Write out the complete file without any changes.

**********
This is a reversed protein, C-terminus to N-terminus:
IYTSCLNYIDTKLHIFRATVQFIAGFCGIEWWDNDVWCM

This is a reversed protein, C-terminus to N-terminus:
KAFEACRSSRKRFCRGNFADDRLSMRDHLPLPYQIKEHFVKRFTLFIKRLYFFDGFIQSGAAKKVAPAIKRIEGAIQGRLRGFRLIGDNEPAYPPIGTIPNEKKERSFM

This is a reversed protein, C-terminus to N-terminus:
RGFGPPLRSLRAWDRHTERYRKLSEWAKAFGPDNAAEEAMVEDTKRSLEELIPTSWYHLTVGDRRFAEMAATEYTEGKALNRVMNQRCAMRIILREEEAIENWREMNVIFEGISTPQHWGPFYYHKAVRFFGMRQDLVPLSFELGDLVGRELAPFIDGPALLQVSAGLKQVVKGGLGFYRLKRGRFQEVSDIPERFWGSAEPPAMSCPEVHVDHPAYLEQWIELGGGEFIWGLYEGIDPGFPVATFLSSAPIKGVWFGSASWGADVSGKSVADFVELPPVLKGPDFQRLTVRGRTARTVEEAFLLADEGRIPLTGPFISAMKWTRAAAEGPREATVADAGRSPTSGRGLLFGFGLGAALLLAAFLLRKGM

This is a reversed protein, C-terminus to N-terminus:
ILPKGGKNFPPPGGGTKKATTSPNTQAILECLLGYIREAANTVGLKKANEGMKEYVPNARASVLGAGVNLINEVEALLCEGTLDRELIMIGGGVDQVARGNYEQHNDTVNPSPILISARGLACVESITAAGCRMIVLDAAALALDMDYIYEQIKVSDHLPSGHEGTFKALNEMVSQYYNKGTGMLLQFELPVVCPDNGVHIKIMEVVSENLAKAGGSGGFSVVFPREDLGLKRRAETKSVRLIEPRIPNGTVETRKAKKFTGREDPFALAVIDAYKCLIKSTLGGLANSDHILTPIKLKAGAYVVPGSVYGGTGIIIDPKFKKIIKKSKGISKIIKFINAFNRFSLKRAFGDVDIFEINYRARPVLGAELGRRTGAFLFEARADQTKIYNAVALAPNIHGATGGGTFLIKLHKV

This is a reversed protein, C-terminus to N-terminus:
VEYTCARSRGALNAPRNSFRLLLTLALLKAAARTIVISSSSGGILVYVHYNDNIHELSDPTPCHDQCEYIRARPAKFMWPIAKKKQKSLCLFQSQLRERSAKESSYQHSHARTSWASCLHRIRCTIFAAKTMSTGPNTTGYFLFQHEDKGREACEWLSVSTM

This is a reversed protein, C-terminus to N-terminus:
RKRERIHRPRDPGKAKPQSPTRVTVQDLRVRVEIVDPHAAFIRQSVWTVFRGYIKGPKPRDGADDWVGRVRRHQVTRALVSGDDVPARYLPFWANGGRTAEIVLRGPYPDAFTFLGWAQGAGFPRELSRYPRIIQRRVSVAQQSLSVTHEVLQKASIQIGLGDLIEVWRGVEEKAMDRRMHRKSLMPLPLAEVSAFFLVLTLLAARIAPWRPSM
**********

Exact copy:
This is a reversed protein, C-terminus to N-terminus:
IYTSCLNYIDTKLHIFRATVQFIAGFCGIEWWDNDVWCM

This is a reversed protein, C-terminus to N-terminus:
KAFEACRSSRKRFCRGNFADDRLSMRDHLPLPYQIKEHFVKRFTLFIKRLYFFDGFIQSGAAKKVAPAIKRIEGAIQGRLRGFRLIGDNEPAYPPIGTIPNEKKERSFM

This is a reversed protein, C-terminus to N-terminus:
RGFGPPLRSLRAWDRHTERYRKLSEWAKAFGPDNAAEEAMVEDTKRSLEELIPTSWYHLTVGDRRFAEMAATEYTEGKALNRVMNQRCAMRIILREEEAIENWREMNVIFEGISTPQHWGPFYYHKAVRFFGMRQDLVPLSFELGDLVGRELAPFIDGPALLQVSAGLKQVVKGGLGFYRLKRGRFQEVSDIPERFWGSAEPPAMSCPEVHVDHPAYLEQWIELGGGEFIWGLYEGIDPGFPVATFLSSAPIKGVWFGSASWGADVSGKSVADFVELPPVLKGPDFQRLTVRGRTARTVEEAFLLADEGRIPLTGPFISAMKWTRAAAEGPREATVADAGRSPTSGRGLLFGFGLGAALLLAAFLLRKGM

This is a reversed protein, C-terminus to N-terminus:
ILPKGGKNFPPPGGGTKKATTSPNTQAILECLLGYIREAANTVGLKKANEGMKEYVPNARASVLGAGVNLINEVEALLCEGTLDRELIMIGGGVDQVARGNYEQHNDTVNPSPILISARGLACVESITAAGCRMIVLDAAALALDMDYIYEQIKVSDHLPSGHEGTFKALNEMVSQYYNKGTGMLLQFELPVVCPDNGVHIKIMEVVSENLAKAGGSGGFSVVFPREDLGLKRRAETKSVRLIEPRIPNGTVETRKAKKFTGREDPFALAVIDAYKCLIKSTLGGLANSDHILTPIKLKAGAYVVPGSVYGGTGIIIDPKFKKIIKKSKGISKIIKFINAFNRFSLKRAFGDVDIFEINYRARPVLGAELGRRTGAFLFEARADQTKIYNAVALAPNIHGATGGGTFLIKLHKV

This is a reversed protein, C-terminus to N-terminus:
VEYTCARSRGALNAPRNSFRLLLTLALLKAAARTIVISSSSGGILVYVHYNDNIHELSDPTPCHDQCEYIRARPAKFMWPIAKKKQKSLCLFQSQLRERSAKESSYQHSHARTSWASCLHRIRCTIFAAKTMSTGPNTTGYFLFQHEDKGREACEWLSVSTM

This is a reversed protein, C-terminus to N-terminus:
RKRERIHRPRDPGKAKPQSPTRVTVQDLRVRVEIVDPHAAFIRQSVWTVFRGYIKGPKPRDGADDWVGRVRRHQVTRALVSGDDVPARYLPFWANGGRTAEIVLRGPYPDAFTFLGWAQGAGFPRELSRYPRIIQRRVSVAQQSLSVTHEVLQKASIQIGLGDLIEVWRGVEEKAMDRRMHRKSLMPLPLAEVSAFFLVLTLLAARIAPWRPSM